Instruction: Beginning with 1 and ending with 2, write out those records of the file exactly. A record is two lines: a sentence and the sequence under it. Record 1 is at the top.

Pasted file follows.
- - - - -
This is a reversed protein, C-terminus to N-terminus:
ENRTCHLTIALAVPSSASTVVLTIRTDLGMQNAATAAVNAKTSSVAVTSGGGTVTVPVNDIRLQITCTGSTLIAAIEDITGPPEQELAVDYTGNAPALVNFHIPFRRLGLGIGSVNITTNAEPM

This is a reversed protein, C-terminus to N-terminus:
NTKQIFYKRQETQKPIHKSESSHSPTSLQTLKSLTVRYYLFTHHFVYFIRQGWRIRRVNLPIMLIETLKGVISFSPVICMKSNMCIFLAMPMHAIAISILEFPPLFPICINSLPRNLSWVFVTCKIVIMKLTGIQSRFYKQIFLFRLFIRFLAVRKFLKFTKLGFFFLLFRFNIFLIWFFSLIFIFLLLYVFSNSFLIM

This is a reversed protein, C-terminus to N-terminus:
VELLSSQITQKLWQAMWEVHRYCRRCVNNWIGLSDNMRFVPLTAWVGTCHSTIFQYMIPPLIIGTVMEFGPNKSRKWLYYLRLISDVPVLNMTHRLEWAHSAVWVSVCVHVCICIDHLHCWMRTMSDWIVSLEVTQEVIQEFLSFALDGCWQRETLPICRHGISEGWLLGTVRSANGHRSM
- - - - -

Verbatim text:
This is a reversed protein, C-terminus to N-terminus:
ENRTCHLTIALAVPSSASTVVLTIRTDLGMQNAATAAVNAKTSSVAVTSGGGTVTVPVNDIRLQITCTGSTLIAAIEDITGPPEQELAVDYTGNAPALVNFHIPFRRLGLGIGSVNITTNAEPM

This is a reversed protein, C-terminus to N-terminus:
NTKQIFYKRQETQKPIHKSESSHSPTSLQTLKSLTVRYYLFTHHFVYFIRQGWRIRRVNLPIMLIETLKGVISFSPVICMKSNMCIFLAMPMHAIAISILEFPPLFPICINSLPRNLSWVFVTCKIVIMKLTGIQSRFYKQIFLFRLFIRFLAVRKFLKFTKLGFFFLLFRFNIFLIWFFSLIFIFLLLYVFSNSFLIM